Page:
Imagine a stack of plates, on which you place plates of data.  There are many such stacks used by the .NET Common Language Runtime and the Garbage Collector.  One is called the Managed Heap, which is used by reference types.  The other stack is a smaller one, simply called the Stack and it is used for objects of fixed size like value types and memory pointers.  As you create variables for storage, the type determines where they are stored.  Your methods, functions and subs gain access to the data.

    Identity is determined and defined as the actual storage location.  Equivalence is determined and defined as the data stored at the actual storage location.  That is a subtle, yet significant difference.  Identity is used to describe if objects are identical.  Equivalence is used to describe if objects are equal.

     
    Value Types.

    These are basically all of your numbers.  String class is a special reference type that seems like it wants behave as if it were a value type.  To realize this behavior, strings are treated differently from reference types, and value types, when it comes to memory allocation.  Value types consume a fixed amount of memory.  Memory pointers, IntPtr, are actually Integer types, which means that they also have a fixed size.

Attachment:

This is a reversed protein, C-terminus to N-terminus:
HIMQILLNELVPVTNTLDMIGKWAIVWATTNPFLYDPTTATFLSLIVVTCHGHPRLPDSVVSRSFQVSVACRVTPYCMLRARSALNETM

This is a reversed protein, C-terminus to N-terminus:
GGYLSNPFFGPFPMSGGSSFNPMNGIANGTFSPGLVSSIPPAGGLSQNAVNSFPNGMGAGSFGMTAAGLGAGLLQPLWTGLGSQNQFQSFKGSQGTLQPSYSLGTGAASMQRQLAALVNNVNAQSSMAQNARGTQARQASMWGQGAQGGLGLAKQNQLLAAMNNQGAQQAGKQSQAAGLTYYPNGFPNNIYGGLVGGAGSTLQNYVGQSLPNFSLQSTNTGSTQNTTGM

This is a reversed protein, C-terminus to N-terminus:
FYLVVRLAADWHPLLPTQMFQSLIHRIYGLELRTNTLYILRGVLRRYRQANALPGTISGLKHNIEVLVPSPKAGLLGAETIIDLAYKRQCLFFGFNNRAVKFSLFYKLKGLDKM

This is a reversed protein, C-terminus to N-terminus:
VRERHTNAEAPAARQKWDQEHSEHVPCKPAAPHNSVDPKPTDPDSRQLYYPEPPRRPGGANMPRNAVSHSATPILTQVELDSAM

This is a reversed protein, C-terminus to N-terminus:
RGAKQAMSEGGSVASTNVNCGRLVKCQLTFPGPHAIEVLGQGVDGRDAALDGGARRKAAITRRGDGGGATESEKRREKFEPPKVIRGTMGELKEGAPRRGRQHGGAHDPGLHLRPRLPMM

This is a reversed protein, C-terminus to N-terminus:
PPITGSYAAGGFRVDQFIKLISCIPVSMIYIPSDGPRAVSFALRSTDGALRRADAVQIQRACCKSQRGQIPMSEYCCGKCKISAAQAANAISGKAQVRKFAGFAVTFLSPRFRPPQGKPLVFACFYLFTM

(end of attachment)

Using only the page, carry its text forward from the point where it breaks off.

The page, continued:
Consider this code using integer variables.

    a = 1
    b = 2
    c = a

    The variable a and c are equivalent but not identical.  They each store the same value in memory, but store their data in different locations.
     

    Reference Types.

    These are basically everything else.  Reference types are for objects or any size, or varying size.  The name comes from how they are treated.  A reference, or memory pointer, is used to identify the object's location on the managed heap.  These references, or pointers, can be used on the stack as if they were value types.  Pointers are fixed in size.  This is how strings are referenced, but there memory storage is immutable.  That means it is not destroyed.

    Consider this code using reference variables, of type Class1.

    a = new Class1
    b = new Class1
    c = a

    The variables store pointers to locations, objects which are placed on the managed heap.  The actual pointers go onto the stack so they can be passed to methods.  The variables a and c are equivalent, and they are identical.  The variable c is assigned the same pointer value as the variable a.  But, variables a and b are equivalent, but not identical!!!



    Mark the best replies as answers. "Fooling computers since 1971."
    Friday, March 12, 2010 2:38 PM